Who wrote the first letter in the world?

Who wrote the first letter in the world? This query might have bothered many. Well, the answer is Queen Atossa of the Persian Empire. Though there is no solid proof regarding who wrote the first letter in the world, most evidence available points towards this Persian queen.

Writing a letter in today’s time seems rather archaic since we now live in a world dominated by social media. Today, all our loved ones are just a phone call or an e-mail away. Yet, have you ever wondered when the world’s first letter was written?

There was a time when people had no choice but only to write a letter if they wanted to convey a message. May it be their distant relatives or friends, they were needed to scribe a few words (or in some cases even figures) to send it to the receiver. Then, either special messengers were being sent to physically visit the place of the receiver to hand over the writing, or in some cases, even birds were being used. Yet, this process usually took days, months, and even sometimes years.

While there is no concrete proof regarding when the world’s first letter was written or by whom, evidence of the first ever written letter points towards the Persian Empire. This historic beginning of a new genre commenced around 500 BC.

It is generally believed that Queen Atossa of the Persian Empire wrote and sent the first ever letter in recorded history.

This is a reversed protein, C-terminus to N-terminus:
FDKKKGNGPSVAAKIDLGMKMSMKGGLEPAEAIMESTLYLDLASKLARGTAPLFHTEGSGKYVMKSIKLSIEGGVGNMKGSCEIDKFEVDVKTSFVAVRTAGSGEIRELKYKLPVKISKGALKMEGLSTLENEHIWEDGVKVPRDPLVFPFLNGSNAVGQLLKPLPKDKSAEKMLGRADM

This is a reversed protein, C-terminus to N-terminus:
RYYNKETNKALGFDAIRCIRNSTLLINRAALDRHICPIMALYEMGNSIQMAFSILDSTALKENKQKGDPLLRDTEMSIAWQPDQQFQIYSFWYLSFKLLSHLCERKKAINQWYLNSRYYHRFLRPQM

She was only 28 years old when she ascended the throne and became the queen. Atossa, the eldest daughter of Cyrus the Great, was born in 550 BC.

The meaning of her name is ‘bestowing very richly’ or ‘well granting’. She was well-educated and could read and write. She was also a powerful and influential queen.

According to ancient historian Hellanicus, Atossa wrote the first letter in history. However, the contents of this letter are extinct. Despite this fact, Professor Brid McGrath of Trinity College in Dublin says it is the most important letter in history since it established a genre.

It influenced people to be just as literate as Queen Atossa and made letters a regular and effective way of communication. It led to the evolution of industries that produced writing materials. Besides, it became the precursor for the postal services of today’s world.

We might consider writing letters as old-fashioned, but we cannot deny its significance and influence on modern long-distance communication.

Also Read: Where Did Water On Earth Come From?

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